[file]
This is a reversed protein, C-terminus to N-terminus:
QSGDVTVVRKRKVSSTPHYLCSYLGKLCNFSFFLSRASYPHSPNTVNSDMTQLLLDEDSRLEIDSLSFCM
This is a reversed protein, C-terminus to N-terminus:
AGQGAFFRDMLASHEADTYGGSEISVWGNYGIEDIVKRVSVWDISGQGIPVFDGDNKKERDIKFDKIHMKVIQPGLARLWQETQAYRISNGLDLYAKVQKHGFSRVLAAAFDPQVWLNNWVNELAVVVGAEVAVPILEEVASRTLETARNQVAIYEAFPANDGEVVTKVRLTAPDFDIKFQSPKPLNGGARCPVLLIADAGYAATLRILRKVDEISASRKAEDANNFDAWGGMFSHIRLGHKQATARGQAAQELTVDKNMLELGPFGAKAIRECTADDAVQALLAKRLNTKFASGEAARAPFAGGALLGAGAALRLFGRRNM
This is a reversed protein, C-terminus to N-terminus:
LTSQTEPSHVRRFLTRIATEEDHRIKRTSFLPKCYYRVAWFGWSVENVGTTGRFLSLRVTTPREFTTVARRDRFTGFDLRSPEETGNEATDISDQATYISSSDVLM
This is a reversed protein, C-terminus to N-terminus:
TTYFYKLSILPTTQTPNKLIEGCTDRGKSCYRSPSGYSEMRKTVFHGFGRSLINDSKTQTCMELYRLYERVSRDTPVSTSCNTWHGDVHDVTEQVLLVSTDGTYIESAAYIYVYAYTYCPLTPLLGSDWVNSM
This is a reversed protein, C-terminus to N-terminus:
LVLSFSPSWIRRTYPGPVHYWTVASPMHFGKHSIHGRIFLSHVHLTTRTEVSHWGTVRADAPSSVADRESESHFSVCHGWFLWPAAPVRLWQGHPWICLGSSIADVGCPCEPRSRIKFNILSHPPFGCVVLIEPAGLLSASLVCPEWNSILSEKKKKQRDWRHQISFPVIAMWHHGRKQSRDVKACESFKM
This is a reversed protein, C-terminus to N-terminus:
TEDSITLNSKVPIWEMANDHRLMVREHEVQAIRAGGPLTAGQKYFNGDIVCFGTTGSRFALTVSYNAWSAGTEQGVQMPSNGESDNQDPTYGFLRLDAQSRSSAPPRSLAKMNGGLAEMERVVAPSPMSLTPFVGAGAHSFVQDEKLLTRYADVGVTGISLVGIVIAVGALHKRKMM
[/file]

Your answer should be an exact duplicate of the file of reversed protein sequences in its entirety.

This is a reversed protein, C-terminus to N-terminus:
QSGDVTVVRKRKVSSTPHYLCSYLGKLCNFSFFLSRASYPHSPNTVNSDMTQLLLDEDSRLEIDSLSFCM
This is a reversed protein, C-terminus to N-terminus:
AGQGAFFRDMLASHEADTYGGSEISVWGNYGIEDIVKRVSVWDISGQGIPVFDGDNKKERDIKFDKIHMKVIQPGLARLWQETQAYRISNGLDLYAKVQKHGFSRVLAAAFDPQVWLNNWVNELAVVVGAEVAVPILEEVASRTLETARNQVAIYEAFPANDGEVVTKVRLTAPDFDIKFQSPKPLNGGARCPVLLIADAGYAATLRILRKVDEISASRKAEDANNFDAWGGMFSHIRLGHKQATARGQAAQELTVDKNMLELGPFGAKAIRECTADDAVQALLAKRLNTKFASGEAARAPFAGGALLGAGAALRLFGRRNM
This is a reversed protein, C-terminus to N-terminus:
LTSQTEPSHVRRFLTRIATEEDHRIKRTSFLPKCYYRVAWFGWSVENVGTTGRFLSLRVTTPREFTTVARRDRFTGFDLRSPEETGNEATDISDQATYISSSDVLM
This is a reversed protein, C-terminus to N-terminus:
TTYFYKLSILPTTQTPNKLIEGCTDRGKSCYRSPSGYSEMRKTVFHGFGRSLINDSKTQTCMELYRLYERVSRDTPVSTSCNTWHGDVHDVTEQVLLVSTDGTYIESAAYIYVYAYTYCPLTPLLGSDWVNSM
This is a reversed protein, C-terminus to N-terminus:
LVLSFSPSWIRRTYPGPVHYWTVASPMHFGKHSIHGRIFLSHVHLTTRTEVSHWGTVRADAPSSVADRESESHFSVCHGWFLWPAAPVRLWQGHPWICLGSSIADVGCPCEPRSRIKFNILSHPPFGCVVLIEPAGLLSASLVCPEWNSILSEKKKKQRDWRHQISFPVIAMWHHGRKQSRDVKACESFKM
This is a reversed protein, C-terminus to N-terminus:
TEDSITLNSKVPIWEMANDHRLMVREHEVQAIRAGGPLTAGQKYFNGDIVCFGTTGSRFALTVSYNAWSAGTEQGVQMPSNGESDNQDPTYGFLRLDAQSRSSAPPRSLAKMNGGLAEMERVVAPSPMSLTPFVGAGAHSFVQDEKLLTRYADVGVTGISLVGIVIAVGALHKRKMM